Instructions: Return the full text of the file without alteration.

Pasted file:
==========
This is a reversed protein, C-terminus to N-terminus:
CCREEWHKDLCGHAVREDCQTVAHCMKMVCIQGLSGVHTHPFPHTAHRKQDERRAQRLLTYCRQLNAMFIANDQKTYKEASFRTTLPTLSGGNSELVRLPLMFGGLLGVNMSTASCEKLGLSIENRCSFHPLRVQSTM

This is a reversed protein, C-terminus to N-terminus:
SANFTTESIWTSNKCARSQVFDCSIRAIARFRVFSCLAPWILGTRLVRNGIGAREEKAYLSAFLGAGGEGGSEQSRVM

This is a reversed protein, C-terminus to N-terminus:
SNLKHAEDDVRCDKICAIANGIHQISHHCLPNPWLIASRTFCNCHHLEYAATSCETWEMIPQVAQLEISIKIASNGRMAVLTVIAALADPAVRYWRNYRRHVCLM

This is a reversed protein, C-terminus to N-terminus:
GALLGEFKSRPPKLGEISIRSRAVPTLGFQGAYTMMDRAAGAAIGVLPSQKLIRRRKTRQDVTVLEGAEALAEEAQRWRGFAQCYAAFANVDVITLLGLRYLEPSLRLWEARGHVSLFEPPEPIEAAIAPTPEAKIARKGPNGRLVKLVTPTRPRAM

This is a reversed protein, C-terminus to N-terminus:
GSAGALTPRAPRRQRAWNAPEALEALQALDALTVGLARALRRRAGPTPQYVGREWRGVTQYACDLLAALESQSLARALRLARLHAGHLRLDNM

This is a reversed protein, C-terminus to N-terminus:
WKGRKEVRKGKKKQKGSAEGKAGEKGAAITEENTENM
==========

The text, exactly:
This is a reversed protein, C-terminus to N-terminus:
CCREEWHKDLCGHAVREDCQTVAHCMKMVCIQGLSGVHTHPFPHTAHRKQDERRAQRLLTYCRQLNAMFIANDQKTYKEASFRTTLPTLSGGNSELVRLPLMFGGLLGVNMSTASCEKLGLSIENRCSFHPLRVQSTM

This is a reversed protein, C-terminus to N-terminus:
SANFTTESIWTSNKCARSQVFDCSIRAIARFRVFSCLAPWILGTRLVRNGIGAREEKAYLSAFLGAGGEGGSEQSRVM

This is a reversed protein, C-terminus to N-terminus:
SNLKHAEDDVRCDKICAIANGIHQISHHCLPNPWLIASRTFCNCHHLEYAATSCETWEMIPQVAQLEISIKIASNGRMAVLTVIAALADPAVRYWRNYRRHVCLM

This is a reversed protein, C-terminus to N-terminus:
GALLGEFKSRPPKLGEISIRSRAVPTLGFQGAYTMMDRAAGAAIGVLPSQKLIRRRKTRQDVTVLEGAEALAEEAQRWRGFAQCYAAFANVDVITLLGLRYLEPSLRLWEARGHVSLFEPPEPIEAAIAPTPEAKIARKGPNGRLVKLVTPTRPRAM

This is a reversed protein, C-terminus to N-terminus:
GSAGALTPRAPRRQRAWNAPEALEALQALDALTVGLARALRRRAGPTPQYVGREWRGVTQYACDLLAALESQSLARALRLARLHAGHLRLDNM

This is a reversed protein, C-terminus to N-terminus:
WKGRKEVRKGKKKQKGSAEGKAGEKGAAITEENTENM